Uranus' Mean Temperature Calculation at 1 bar level

Uranus' Mean Temperature Equation at 1 bar level Tmean.uranus.1bar is:

Tmean.uranus.1bar = [Φ (1-a) So (1/R²) (B*N)¹∕ ⁴ /4σ]¹∕ ⁴

Uranus' sidereal rotation period is17 h 14 min 24 sec, or 0,71833 day

N = 1/0,71833 rotations/per day, or 1,3921 rotations/day

R = 19,2184 AU, 1/R² = 1/19,2184² = 0,002707 times lesser is the solar irradiation on Uranus than that on Earth.

So = 1.361 W/m² is Solar constant

Uranus' albedo, auranus = 0,300 

Uranus is a gaseous planet, Uranus' surface irradiation accepting factor Φuranus = 1 (Uranus has not surface to reflect the incident sunlight. Accepted by a Gaseous Hemisphere with radius r sunlight is S*Φ*π*r²(1-a), where Φ = 1)

Atmosphere composition 83% ± 3% H₂, 15% ± 3% He, 2,3% CH₄.

B = 850 days/rotation – it is the Rotating Gaseous Planet at 1 bar level (Jupiter, Saturn, Uranus and Neptune very similar atmosphere composition) Rotating Planet Solar Irradiation INTERACTING-Emitting constant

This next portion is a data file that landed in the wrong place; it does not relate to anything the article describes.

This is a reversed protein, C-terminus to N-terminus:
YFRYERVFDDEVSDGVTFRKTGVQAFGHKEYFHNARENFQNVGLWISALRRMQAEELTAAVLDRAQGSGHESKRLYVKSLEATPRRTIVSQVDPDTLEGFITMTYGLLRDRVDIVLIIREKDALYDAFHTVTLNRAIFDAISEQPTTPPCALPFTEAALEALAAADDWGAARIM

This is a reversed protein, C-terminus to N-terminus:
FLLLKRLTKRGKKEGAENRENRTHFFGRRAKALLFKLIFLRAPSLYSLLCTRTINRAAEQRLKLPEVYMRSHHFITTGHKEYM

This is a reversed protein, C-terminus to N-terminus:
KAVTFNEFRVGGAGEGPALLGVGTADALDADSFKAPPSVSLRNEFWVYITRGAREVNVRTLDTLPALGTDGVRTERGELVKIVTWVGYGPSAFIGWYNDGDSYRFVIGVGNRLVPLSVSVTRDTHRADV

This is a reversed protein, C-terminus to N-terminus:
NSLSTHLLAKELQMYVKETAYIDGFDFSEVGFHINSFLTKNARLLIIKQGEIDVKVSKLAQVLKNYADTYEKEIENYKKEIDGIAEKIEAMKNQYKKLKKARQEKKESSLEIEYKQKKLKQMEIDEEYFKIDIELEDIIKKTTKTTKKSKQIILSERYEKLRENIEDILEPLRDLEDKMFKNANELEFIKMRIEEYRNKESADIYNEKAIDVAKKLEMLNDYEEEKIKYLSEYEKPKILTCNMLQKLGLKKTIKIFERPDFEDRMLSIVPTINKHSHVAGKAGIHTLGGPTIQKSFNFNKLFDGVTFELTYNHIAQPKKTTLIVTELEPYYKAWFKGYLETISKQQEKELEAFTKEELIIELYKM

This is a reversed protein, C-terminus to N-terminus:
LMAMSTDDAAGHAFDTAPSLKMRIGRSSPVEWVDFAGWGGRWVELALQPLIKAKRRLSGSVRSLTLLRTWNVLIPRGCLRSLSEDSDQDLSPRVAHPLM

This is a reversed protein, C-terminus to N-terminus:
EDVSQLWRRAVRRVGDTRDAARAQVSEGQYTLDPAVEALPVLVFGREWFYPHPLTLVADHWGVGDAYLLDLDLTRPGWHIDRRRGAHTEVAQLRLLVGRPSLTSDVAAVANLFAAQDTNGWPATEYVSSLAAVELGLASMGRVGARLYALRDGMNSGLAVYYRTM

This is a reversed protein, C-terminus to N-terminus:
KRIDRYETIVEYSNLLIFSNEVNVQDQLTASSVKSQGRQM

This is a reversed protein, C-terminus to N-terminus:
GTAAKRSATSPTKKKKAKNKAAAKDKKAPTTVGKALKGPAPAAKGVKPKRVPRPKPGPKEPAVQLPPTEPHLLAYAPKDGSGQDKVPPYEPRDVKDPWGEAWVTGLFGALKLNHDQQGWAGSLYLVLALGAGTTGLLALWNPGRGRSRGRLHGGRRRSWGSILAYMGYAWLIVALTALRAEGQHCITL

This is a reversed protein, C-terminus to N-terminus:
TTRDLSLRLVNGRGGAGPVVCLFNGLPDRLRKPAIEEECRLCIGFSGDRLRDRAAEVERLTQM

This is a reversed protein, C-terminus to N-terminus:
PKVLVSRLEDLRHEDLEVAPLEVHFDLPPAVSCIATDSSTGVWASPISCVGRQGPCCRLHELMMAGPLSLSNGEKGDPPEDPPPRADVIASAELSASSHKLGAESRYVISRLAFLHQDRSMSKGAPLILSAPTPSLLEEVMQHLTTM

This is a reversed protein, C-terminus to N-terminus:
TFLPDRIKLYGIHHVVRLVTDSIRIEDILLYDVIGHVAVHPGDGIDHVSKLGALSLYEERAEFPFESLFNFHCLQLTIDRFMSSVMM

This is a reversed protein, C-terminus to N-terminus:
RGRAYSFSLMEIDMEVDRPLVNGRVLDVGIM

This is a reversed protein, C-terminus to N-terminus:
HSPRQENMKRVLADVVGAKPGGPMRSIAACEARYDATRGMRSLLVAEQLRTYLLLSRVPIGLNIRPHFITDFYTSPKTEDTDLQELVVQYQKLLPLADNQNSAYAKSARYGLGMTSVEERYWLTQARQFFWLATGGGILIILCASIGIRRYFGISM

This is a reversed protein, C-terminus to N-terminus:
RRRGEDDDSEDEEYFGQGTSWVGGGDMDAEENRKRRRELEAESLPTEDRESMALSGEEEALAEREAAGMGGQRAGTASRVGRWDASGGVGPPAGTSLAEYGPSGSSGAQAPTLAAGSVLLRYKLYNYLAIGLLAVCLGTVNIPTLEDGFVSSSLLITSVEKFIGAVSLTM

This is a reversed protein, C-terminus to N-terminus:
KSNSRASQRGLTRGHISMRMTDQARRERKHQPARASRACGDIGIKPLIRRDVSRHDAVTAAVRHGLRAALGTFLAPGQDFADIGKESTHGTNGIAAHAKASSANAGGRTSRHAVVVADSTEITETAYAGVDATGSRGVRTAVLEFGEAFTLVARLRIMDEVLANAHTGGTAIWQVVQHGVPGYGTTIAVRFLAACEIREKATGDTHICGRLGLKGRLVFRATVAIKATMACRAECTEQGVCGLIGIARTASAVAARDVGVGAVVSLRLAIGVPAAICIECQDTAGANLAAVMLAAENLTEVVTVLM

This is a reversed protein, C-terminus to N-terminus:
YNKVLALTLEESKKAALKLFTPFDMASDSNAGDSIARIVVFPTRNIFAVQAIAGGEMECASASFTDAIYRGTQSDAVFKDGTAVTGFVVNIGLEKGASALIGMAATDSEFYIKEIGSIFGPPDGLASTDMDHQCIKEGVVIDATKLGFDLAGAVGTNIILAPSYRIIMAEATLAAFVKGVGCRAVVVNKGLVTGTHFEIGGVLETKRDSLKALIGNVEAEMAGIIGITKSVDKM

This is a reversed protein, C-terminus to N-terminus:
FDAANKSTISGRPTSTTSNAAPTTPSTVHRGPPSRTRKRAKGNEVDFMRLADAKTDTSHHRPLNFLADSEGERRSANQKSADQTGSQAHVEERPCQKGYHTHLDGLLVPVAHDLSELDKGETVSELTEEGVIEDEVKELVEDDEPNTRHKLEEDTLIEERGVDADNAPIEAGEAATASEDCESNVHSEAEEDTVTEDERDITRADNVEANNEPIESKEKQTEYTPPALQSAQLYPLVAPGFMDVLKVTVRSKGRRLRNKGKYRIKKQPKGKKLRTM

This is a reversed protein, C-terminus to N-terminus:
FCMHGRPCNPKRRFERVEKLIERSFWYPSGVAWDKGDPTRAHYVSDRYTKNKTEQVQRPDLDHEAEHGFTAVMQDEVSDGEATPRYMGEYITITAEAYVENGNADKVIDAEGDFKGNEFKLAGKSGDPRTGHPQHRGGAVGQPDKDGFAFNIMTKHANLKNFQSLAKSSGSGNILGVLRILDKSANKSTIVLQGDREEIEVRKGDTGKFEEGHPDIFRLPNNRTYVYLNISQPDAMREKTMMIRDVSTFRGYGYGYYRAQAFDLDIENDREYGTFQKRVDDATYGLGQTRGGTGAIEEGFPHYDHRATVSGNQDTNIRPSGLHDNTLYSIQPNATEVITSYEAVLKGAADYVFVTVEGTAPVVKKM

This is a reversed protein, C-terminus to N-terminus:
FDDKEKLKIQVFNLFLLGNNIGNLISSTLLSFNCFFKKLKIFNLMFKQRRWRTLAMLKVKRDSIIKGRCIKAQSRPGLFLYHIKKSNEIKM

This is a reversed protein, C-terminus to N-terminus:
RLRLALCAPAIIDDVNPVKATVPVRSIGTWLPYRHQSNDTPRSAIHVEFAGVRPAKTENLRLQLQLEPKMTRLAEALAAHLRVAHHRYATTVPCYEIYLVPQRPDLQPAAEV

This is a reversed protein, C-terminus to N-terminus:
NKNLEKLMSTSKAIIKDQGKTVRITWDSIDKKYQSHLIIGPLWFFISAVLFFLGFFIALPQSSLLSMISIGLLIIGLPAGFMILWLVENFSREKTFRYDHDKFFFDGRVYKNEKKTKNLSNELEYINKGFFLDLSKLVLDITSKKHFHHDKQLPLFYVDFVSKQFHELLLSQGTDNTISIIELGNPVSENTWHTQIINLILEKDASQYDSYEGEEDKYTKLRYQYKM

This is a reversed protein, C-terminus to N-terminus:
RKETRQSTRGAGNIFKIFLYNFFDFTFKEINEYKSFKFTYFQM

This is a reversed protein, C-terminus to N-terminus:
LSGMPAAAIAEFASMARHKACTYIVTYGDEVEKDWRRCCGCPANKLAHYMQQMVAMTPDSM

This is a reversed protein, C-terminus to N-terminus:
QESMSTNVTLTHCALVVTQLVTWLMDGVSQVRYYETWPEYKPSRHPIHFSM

σ = 5,67*10⁻⁸ W/m²K⁴, a Stefan-Boltzmann constant

So we have:

Uranus' mean temperature at 1 bar level Tmean.uranus.1bar is:

Tmean.uranus.1bar = {1*(1-0,300)1.361*0,002707(W/m²) [850*(1/0,71833)]¹∕ ⁴ /4*5,67*10⁻⁸(W/m²K⁴) }¹∕ ⁴ =

Tmean.uranus.1bar = {0,7*1.361*0,002707(W/m²) (850*1,3921)¹∕ ⁴ /4*5,67*10⁻⁸(W/m²K⁴) }¹∕ ⁴ =

Tmean.uranus.1bar = [0,7*1.361*0,002707(W/m²)*5,865 /4*5,67*10⁻⁸(W/m²K⁴) ]¹∕ ⁴ =

Tmean.uranus.1bar = (66.691.995,25)¹∕ ⁴ = 90,37 K

Tmean.uranus.1bar = 90,37 K is the calculated. Near the Equinoxes.

And below is the measured by satellites

Tsat.mean.uranus = 76 K (at 1bar level)

Tsat.mean.uranus = 47 K (at 0,1 bar level).

Let's for very special reason calculate Uranus' Effective Temperature Incomplete Equation Te.uranus.incompl is:

Te.uranus.incompl = [ (1-a) So (1/R²) /4σ]¹∕ ⁴

Te.uranus.incompl = [(1-0,300)1.362*0,002707(W/m²) /4*5,67*10⁻⁸(W/m²K⁴) ]¹∕ ⁴ =

Te.uranus.incompl = 58,08 K is the calculated. Near the Solstices. 

And calculated with the Mean Temperature at 1 bar level Equation Tmean.uranus.1bar = 90,37 K.

Uranus is a unique case of a planet where both the planet effective temperature and the mean temperature at 1 bar level equations should be applied.

When around the Solstices there is only a hemisphere pointed towards the sun irradiated. It is exactly the unique case of a one hemisphere solar irradiated spherical planet.